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Iranian Jews Find a Beverly Hills Refuge : Immigrants: Khomeini's revolution drove 40,000 of them into exile. At least 30,000 may live in or near the city that symbolizes wealth.


Social workers who deal with the Iranian Jewish community say this cultural and generational stress contributes to problems such as child abuse and wife beating. Divorce is on the increase, they say, and so are bankruptcies.

"We see them experiencing culture shock that takes place when the breadwinner is not able to go out and quickly earn money," said Arnold Saltzman, vice president of Jewish Family Services, which provides counseling for a number of troubled Iranian families.

For some formerly wealthy families, it is a tough adjustment to have to struggle to stay economically afloat.

"I have to work all the time, it is very difficult," said Edna Hakaian, who arrived nearly penniless in Los Angeles in 1983 with her two daughters after an arduous overland exodus from Iran by way of Turkey. She now is part owner of a clothing boutique in the garment district in downtown Los Angeles. "In Iran, one person worked and the whole family ate, but here in America one person works and everybody suffers."

Basic Iranian values also are being challenged, said Hilda Balakhan, a social worker with Jewish Family Services. "Men are finding it difficult to rule with an iron fist in a society where they are not the only breadwinners, and where the practice of physically disciplining a child, especially in public, is frowned upon."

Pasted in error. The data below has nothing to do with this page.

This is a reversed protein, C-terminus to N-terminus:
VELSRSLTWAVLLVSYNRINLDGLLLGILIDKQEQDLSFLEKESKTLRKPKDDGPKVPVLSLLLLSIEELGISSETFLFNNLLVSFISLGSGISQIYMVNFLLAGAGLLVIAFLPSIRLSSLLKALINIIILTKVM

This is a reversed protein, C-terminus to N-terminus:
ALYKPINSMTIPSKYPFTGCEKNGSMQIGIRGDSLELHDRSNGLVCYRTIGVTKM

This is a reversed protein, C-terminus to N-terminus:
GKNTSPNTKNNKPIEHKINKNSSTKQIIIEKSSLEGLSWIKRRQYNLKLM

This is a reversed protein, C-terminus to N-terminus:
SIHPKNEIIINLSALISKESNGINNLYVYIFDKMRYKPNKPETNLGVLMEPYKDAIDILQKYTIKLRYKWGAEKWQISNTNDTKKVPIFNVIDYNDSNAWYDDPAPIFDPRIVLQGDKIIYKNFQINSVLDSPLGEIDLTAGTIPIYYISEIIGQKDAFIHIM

Another Iranian tradition that is encountering resistance from the young is the arranged marriage. Families frequently begin grooming their daughters for marriage by age 16 or 17. Parents make the introductions and arrange chaperoned dates.

"It's not unusual for some girls to be engaged in their junior year of high school, get married in the spring of their senior year and take their 30-year-old husbands to the prom," said Shahla Miller, a counselor in the Beverly Hills school district.

Edna Hakaian's daughter, Nadia, 18, is one of a growing number of young Iranian Jewish women who say they want to break with that tradition.

Many of her own friends, Nadia said, already are making wedding plans. "Most Iranians don't want their kids to date unless it's for marriage," she said.

"At the same time, they expect more for their kids. They want you to get a job, go to college, do this, do that. They want to show you off. They say don't wear the same dress twice.

"I don't plan to get married any time soon," she said. "Most of the men, when they come to ask for your hand . . . all they want to know is how much money you have. They just want totally money. There are a lot of problems when your parents are involved."

As the Iranians adjust to life in America, she said, arranged marriages are on the decline. "People are falling in love more on their own, even if their parents do not approve. It is moving that way. Thank God."

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